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Session 9

     Horror comes home to us with ex-Bostonian Brad Anderson's effective goth chiller, Session 9, set nearby at the real-life Danvers State Hospital, decrepit and abandoned, which, in its heyday, was holding place for an army of mental patients and the proud Massachusetts center for lobotomy operations. Anderson co-wrote a site-specific fictional screenplay which, developed by Boston's enterprising Scout Productions, could be made low-budget at this ghostly locale. A crew of workers have been hired to remove asbestos from this shut hospital, and their contract stipulates they have one week to do it. But this blue-collar team are an anxious, angry bunch, running on empty in a kind of Russell Banks way; and their internal demons keep interfering with the job. Among the worst-hit: the crew's Scottish emigrant boss, Gordon (Peter Mullan), whose marriage is making him crazy, and revengeful crew chief, Phil (David Caruso), whose girlfriend has run away with a studley guy in his employ.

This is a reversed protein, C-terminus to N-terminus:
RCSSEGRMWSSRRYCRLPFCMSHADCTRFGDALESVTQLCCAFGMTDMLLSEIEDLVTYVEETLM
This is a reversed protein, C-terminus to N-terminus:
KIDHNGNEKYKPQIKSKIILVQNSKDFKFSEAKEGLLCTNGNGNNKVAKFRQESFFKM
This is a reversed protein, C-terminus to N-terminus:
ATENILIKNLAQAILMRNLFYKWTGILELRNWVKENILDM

A generic horror movie? Anderson has professed his love for the Val Lewton-produced films of the 1940s – The Cat People, The Seventh Victim, etc. – in which real-life, ordinary people, find themselves in horrific situations which can be read materially or otherworldly, your choice. So it is with Session 9, which is damned scary once the men are at each other's throats, whether or not there's something supernatural crawling around in the bowels of the hospital. The acting ensemble is first-rate, and Anderson (The Darien Gap, Next Stop Wonderland) gets better each movie working with seasoned professionals. But the superstar here is Uta Briesewitz's dazzling, groundbreaking 24P HD digital cinematography, turning that hospital into an ambient, breathing, mega-haunted house.

(August, 2001)

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